Krugman: The Second Coming of the Stimulus?


Paul Krugman makes the argument for a second stimulus in this morning's New York Times. I dunno. I like the idea of sustained stimulus spending. But even if you ignore the big political problem that Paul raises -- passing through the eye of the financial storm is nothing compared to passing another big stimulus bill -- wouldn't this just run up against the natural limits of how quickly the funds can be spent?

A month and a half ago the Times reported that less than six percent of the first bill had been paid out. Obviously that needs updating. (Unfortunately, today counts as a holiday and I feel obligated to spend my time swimming rather than crunching the numbers.) But what I do know is that the amount of available funds from the first stimulus bill still vastly exceeds the money that federal agencies have actually spent. I know this because there's a big chart saying as much on the government's website for tracking stimulus spending:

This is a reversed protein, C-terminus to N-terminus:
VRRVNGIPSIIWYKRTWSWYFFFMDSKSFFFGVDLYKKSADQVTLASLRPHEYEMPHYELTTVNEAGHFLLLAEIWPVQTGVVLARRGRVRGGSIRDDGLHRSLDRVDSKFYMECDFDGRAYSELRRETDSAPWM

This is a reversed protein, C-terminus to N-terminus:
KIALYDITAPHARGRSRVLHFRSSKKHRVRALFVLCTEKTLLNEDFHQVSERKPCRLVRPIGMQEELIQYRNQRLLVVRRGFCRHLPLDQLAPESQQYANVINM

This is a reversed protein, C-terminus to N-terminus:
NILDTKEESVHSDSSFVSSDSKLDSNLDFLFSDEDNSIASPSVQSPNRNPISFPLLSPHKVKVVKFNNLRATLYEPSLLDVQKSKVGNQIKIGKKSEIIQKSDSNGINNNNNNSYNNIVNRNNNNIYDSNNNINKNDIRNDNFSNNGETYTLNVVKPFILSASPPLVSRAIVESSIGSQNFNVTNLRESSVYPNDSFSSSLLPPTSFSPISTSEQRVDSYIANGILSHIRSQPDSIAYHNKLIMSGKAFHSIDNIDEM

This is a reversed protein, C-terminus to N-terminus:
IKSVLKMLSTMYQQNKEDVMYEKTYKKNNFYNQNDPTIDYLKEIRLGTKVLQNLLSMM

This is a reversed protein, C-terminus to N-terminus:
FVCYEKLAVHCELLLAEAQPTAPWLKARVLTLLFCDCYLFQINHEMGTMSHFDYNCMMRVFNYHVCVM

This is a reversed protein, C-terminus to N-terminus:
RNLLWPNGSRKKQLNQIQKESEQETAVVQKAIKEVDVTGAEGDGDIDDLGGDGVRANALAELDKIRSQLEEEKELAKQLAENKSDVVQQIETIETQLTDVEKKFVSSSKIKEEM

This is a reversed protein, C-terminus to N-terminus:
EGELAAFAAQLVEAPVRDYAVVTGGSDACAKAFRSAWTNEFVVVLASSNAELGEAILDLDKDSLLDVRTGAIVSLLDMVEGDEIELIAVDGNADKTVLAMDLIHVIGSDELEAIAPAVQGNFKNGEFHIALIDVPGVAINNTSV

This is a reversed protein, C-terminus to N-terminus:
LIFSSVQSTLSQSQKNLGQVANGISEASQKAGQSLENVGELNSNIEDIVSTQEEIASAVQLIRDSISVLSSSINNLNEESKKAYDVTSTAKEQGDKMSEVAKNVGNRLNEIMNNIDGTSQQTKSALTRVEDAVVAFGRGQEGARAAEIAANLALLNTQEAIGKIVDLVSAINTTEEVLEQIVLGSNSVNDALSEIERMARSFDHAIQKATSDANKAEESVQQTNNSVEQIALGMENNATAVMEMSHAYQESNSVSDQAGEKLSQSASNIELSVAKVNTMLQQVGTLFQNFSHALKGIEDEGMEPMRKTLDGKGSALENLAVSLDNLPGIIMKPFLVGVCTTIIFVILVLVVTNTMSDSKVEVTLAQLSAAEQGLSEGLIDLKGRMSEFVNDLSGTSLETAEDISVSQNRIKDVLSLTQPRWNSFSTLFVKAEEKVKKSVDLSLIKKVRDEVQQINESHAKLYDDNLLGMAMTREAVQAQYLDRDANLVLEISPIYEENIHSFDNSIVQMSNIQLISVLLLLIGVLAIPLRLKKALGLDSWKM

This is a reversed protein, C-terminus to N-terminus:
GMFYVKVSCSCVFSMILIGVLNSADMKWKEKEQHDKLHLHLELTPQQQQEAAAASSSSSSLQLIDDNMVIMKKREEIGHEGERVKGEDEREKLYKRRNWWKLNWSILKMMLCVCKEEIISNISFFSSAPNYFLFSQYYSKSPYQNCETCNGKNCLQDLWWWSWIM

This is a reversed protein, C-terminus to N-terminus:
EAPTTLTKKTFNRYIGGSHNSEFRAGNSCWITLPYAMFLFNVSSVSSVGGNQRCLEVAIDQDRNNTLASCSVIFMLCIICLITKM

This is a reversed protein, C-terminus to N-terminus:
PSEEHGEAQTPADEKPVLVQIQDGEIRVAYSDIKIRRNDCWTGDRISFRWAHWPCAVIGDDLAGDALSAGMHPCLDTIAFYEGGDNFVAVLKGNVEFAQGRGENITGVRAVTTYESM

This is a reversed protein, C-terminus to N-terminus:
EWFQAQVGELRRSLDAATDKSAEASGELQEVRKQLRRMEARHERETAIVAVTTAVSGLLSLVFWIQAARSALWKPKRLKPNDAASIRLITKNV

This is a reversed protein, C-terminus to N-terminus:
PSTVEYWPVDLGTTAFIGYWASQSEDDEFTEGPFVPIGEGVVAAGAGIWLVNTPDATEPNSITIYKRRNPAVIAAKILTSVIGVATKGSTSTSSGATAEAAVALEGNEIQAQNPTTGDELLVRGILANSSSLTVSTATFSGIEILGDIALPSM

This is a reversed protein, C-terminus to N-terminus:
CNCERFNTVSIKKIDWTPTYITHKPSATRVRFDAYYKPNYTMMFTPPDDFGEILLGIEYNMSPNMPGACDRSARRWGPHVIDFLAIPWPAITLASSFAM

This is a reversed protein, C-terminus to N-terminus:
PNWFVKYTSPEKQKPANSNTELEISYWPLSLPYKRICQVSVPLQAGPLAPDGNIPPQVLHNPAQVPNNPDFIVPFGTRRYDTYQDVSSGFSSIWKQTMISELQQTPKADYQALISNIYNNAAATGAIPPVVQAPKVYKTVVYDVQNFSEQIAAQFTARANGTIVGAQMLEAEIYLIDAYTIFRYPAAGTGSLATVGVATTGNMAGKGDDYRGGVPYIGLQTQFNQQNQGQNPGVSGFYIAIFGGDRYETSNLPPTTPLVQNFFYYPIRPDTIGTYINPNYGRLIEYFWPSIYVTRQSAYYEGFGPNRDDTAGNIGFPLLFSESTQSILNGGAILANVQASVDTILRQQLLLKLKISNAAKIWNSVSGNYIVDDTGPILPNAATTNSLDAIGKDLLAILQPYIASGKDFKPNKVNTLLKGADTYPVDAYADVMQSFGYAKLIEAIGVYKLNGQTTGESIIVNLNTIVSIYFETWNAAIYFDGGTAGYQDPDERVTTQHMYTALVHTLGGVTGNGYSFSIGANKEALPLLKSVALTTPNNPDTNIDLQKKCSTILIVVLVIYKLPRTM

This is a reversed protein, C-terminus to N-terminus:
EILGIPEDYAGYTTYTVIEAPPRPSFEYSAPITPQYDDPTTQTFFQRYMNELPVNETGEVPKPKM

recovery spending update early july.png
The difference between the blue and yellow lines is the amount of money federal agencies have available but haven't yet spent. So here's a question for Krugman: wouldn't passing another stimulus bill increase this gap rather than inject more spending immediately into the economy?

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Conor Clarke is the editor, with Michael Kinsley, of Creative Capitalism. He was previously a fellow at The Atlantic and an editor at The Guardian. More

Conor Clarke is the editor, with Michael Kinsley, of Creative Capitalism, an economics blog that was recently published in book form by Simon and Schuster. He was previously a fellow at The Atlantic and an editor at The Guardian. He is also on Twitter.

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